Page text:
PMQs is always more of a chance for the main party leaders to show off and hone their attack lines than it is a genuine attempt at extracting information from the prime minister. However, in deference to the name, some semblance of the question-and-answer format usually remains.
Not today. Smarting from the vicious (if solo) assault of the former cabinet minister Simon Clarke, who last night demanded his resignation in a Telegraph column, Rishi Sunak knew he had to come out fighting (if only to show his increasingly disgruntled MPs that he still has some fight left in him).
Keir Starmer’s job was even easier than usual. His challenge was deciding which of the many danger zones for the government he wanted to draw Sunak into. The big topic he chose was the chaotic state of the government’s pledge to expand free childcare provision from April – a flagship Tory scheme announced with gusto last year that appears increasingly perilous as nurseries say they have been left in the dark by the government.
But all the other the hits you’d expect were there too: the excruciating clip of Sunak laughing at being berated by a former healthcare worker about the state of the NHS, the PR gimmick-gone-wrong that saw the Prime Minister record what looked like a personalised message to Nigel Farage, the cost-of-living crisis, and of course the ongoing Tory civil war.
Those are all tough topics for an under-fire PM to respond to. So Sunak didn’t even try. Instead, he headed straight for the culture-war front.
His first answer – to a question hinged on Clarke’s accusation last night that Sunak “doesn’t get” what the British people want – showed his intent. Starmer, he said, had taken the knee (a reference to support for Black Lives Matter), wanted to abolish the monarchy, and doesn’t know what a woman is. None of these charges are particularly relevant to key voter priorities (that would be the cost-of-living crisis and the NHS), but as poll after poll deepens the sense of despair among Conservatives, expect a dramatic pivot to the culture wars. In other words, you’ll be hearing those lines a lot in the next ten months (assuming the election is in November), even if the discussion at hand is meant to be about something altogether different.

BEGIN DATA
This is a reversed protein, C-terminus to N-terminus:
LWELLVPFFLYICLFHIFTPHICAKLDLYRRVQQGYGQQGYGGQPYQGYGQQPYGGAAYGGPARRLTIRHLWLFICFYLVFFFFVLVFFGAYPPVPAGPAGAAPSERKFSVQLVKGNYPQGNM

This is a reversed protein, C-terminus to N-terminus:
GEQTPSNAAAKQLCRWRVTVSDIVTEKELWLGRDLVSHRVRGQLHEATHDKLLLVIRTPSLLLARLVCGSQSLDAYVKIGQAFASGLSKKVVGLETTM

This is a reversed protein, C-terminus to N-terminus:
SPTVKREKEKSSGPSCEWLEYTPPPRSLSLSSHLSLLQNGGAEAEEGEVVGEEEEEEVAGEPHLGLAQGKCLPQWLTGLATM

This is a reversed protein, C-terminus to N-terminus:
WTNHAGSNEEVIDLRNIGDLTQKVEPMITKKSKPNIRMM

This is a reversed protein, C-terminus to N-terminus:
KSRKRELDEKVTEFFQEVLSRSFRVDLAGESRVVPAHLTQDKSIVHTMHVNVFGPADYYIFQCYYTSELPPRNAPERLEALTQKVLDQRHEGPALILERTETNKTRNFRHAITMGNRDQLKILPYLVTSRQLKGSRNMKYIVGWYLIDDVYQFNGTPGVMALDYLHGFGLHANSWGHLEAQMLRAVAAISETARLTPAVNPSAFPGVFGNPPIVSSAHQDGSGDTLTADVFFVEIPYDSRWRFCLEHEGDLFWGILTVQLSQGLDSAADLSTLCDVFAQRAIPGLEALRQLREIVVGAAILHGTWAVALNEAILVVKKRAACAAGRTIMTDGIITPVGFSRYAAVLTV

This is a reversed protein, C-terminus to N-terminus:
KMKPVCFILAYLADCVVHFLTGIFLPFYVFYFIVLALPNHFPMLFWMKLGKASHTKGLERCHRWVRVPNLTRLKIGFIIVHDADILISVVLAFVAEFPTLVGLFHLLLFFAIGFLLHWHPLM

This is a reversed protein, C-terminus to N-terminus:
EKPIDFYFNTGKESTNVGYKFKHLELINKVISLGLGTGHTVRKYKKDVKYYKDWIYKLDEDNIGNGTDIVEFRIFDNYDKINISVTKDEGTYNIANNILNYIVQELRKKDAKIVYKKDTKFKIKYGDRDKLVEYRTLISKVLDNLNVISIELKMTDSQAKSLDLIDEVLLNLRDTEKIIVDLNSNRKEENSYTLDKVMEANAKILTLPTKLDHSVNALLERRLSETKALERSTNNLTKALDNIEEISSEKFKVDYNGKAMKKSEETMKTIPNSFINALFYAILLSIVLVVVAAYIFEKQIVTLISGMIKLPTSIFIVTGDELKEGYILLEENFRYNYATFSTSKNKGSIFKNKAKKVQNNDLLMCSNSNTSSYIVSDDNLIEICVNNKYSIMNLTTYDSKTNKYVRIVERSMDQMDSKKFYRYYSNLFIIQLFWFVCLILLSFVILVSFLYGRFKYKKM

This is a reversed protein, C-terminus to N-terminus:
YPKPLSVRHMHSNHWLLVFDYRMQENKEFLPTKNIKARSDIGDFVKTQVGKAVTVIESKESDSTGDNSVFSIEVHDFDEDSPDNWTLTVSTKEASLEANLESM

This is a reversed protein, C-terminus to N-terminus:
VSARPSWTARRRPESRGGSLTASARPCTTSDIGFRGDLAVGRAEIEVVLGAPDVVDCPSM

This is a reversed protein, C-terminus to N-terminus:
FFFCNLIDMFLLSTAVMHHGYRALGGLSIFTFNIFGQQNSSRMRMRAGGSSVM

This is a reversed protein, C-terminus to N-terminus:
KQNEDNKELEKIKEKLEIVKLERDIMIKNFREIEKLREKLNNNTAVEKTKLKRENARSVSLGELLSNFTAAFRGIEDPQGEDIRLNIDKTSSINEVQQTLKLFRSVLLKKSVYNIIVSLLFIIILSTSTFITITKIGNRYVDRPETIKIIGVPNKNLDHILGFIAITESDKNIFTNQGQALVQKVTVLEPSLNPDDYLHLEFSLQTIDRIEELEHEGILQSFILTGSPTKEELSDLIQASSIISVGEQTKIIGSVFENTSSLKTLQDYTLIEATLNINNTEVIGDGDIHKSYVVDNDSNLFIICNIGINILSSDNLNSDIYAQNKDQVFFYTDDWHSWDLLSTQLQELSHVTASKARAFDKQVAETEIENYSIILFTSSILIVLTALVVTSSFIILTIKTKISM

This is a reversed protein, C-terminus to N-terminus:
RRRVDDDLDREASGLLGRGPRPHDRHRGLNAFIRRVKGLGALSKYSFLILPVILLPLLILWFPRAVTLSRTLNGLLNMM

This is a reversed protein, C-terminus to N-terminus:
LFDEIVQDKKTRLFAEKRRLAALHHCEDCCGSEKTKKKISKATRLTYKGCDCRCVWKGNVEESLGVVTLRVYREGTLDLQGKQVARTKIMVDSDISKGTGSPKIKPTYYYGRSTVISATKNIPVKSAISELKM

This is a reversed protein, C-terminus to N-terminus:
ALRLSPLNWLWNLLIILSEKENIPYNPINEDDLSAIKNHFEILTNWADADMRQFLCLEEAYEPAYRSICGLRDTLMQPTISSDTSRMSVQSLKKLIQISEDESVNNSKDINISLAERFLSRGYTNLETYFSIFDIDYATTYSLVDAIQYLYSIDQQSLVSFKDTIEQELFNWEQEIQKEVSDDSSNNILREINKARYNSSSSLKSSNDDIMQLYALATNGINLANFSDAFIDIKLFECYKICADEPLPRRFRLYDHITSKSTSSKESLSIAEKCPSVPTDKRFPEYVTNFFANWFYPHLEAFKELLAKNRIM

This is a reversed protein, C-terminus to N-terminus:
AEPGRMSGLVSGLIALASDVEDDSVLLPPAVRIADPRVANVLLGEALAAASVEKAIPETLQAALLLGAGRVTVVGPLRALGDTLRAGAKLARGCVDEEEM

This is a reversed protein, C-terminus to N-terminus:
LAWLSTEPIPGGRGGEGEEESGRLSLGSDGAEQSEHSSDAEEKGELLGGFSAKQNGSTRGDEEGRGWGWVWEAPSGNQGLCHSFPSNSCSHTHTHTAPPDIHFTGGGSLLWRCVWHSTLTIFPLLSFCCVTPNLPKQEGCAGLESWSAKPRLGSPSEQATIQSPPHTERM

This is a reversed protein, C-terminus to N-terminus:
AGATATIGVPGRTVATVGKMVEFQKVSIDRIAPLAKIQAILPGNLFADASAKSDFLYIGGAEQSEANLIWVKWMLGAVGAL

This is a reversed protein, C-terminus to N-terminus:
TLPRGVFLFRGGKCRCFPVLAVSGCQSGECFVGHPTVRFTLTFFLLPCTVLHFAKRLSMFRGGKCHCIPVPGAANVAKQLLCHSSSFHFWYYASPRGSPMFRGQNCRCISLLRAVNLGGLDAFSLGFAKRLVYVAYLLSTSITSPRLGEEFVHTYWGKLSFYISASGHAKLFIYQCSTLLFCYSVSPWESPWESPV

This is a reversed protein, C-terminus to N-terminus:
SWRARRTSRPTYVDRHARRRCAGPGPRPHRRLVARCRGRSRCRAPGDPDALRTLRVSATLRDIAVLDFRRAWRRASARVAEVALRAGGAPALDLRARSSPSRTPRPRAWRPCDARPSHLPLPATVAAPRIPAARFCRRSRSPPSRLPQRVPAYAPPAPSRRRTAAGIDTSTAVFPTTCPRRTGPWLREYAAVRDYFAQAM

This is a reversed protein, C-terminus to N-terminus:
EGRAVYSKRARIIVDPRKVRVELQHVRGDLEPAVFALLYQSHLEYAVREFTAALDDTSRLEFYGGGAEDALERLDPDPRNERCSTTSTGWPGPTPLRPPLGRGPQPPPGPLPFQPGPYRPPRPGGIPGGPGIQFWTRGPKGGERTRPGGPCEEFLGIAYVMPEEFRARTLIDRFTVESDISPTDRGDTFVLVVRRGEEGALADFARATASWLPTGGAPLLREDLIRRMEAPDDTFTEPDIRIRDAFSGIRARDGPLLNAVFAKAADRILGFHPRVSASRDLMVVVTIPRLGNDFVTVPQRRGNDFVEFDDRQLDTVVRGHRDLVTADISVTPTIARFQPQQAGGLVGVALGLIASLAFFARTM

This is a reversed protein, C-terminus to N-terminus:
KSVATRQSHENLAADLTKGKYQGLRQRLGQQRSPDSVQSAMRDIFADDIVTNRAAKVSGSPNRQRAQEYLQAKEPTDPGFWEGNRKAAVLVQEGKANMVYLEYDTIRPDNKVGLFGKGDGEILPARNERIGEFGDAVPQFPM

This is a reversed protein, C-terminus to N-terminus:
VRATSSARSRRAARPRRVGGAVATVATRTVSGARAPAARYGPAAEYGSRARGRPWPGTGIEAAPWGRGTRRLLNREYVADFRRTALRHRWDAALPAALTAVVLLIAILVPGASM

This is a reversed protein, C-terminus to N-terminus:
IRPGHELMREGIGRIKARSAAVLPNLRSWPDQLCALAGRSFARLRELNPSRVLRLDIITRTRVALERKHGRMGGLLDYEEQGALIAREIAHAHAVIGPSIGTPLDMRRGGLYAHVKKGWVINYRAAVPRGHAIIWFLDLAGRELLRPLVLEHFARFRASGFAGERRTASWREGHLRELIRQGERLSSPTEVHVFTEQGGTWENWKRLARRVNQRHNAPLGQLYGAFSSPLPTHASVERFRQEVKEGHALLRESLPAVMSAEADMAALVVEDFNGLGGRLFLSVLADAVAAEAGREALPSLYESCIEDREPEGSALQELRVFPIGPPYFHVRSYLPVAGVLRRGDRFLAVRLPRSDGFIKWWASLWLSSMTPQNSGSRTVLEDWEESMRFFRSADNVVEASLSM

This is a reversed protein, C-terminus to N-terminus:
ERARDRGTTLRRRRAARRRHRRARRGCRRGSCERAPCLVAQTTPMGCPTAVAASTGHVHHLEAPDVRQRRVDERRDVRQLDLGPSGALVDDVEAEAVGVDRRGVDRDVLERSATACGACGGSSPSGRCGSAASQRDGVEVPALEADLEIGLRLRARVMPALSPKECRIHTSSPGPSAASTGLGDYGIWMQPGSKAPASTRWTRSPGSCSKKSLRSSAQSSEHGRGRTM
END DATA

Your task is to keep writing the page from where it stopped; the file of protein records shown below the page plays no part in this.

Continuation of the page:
The other line you’ll be hearing from the Tories is the risk of going “back to square one”. Sunak used the phrase three times in his answers to the Labour leader today, and at least once more in the following questions. As has been discussed at length, the “Let us finish the job” narrative can be effective for an incumbent party heading into an election, but it is unlikely to work here, namely because for much of the electorate it just doesn’t feel like the Conservatives are on the right track. In fact, the idea of going back to square one with Labour probably sounds quite appealing to voters. Nonetheless, it’s the message Sunak has decided on (after multiple U-turns), and he seems determined to shoehorn it into virtually everything he says.
Sunak also remains determined to paint Starmer as a flip-flopper, a “human weathervane” as he put it, inextricably tied to Labour’s last leader Jeremy Corbyn. Sunak may come to regret that attack today, however. It gave Starmer the chance to use his killer line: “I’ve changed my party, he’s being bullied by his.”
That prompted scowls on the faces of Tory MPs sitting behind Sunak. Most of them do not back Clarke’s call for yet another change of leader. Only 11 Tory rebels voted against the Rwanda bill last week and the number who have publicly submitted letters of no confidence at just two. But that doesn’t mean they’re happy.
And a former minister furiously calling for the Prime Minister to go does nothing to help a party in crisis. Sunak remains nominally in charge but few feel he is genuinely in control of the party. And at today’s PMQs, you could see it.